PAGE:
Aerovan Caravan Review

MICHAEL BROWNING — 13 January 2014


Alistair and Geoff Morrison of Echuca, Vic, had little experience with caravans before deciding to build their own: the Aerovan aerodynamic caravan. They were both into ultra-light aircraft. The first Aerovan had a G&S painted steel chassis topped with a 19mm-diameter steel body frame. Flat walls and a flat roof were created by gluing and screwing 3mm fibreglass to both sides of the frame and filling the cavity with polystyrene foam.

But while somewhat radical in appearance, the prototype was still built like a conventional frame-and-cladding caravan. It was with the second iteration of the Aerovan that things started to get interesting.



The steel frame was considered too heavy and old fashioned, so the Morrisons eliminated the frame and replaced it with a monocoque construction of 39mm-thick walls, roof and floor, consisting of 35mm of foam sandwiched between 2mm of fibreglass on each side.

Graystar Trailers of Melbourne was engaged to create the panels and wooden blocks were incorporated in areas that needed screw fixings, such as door jambs and the location for the swivel arm for the television. And, this time, the fibreglass ends of the van were double-skinned for added strength and to stop light shining through.



Apart from simplifying the building process, the new construction saw a dramatic drop in weight to just 1650kg Tare – not bad for a fully-featured caravan on a galvanised steel chassis with outer body dimensions of 6.5m (21ft 6in) long and 2.4m (8ft) wide.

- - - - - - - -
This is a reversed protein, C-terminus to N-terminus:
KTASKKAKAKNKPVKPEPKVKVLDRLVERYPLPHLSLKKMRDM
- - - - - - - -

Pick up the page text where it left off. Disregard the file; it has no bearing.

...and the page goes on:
The Aerovan is a roomy caravan in its layout, which consists of queen-size north-south bed up front with lift-up storage below, a large kitchen on the offside, and a large, separate ensuite in the van’s tail. The second prototype we reviewed was already promised to a friend, so it was equipped with his preference of two large swivelling armchairs instead of a conventional lounge or café-style dinette, but the van’s design allows any of these formats to be incorporated, depending on customer requirements.



The nose opens via double checkerplate-clad barn-style doors to reveal a vertically-mounted spare wheel, a single 120Ah deep-cycle battery, a 2000W inverter, a Ctek power management system, a 2kVA Honda generator, and twin 9kg gas cylinders. There’s a huge storage hatch on the offside that would accommodate large folding chairs and tables, and a Weber Baby Q slides out of the opposite locker on the nearside.

Because it’s made completely of fibreglass, the van’s structure and strengthening bulkheads incorporate a myriad of cupboards (all with full piano hinges for strength) inside and a copious amount of drawers.



So you want an Aerovan now? Well, you might have to be patient. Now both in their late 60s, Alistair and Geoff Morrison believe they are getting too old to become serious caravan manufacturers, so they are looking for an industry partner to take their Aerovan to the next level and into production.

Watch this space.



  • Innovative design
  • Lightweight, aerodynamic construction
  • Fresh thinking


  • Higher technology chassis and suspension to match the rest of the van
  • Better quality finish, but this is a prototype
  • To see it in production!


Test_Aerovan caravan review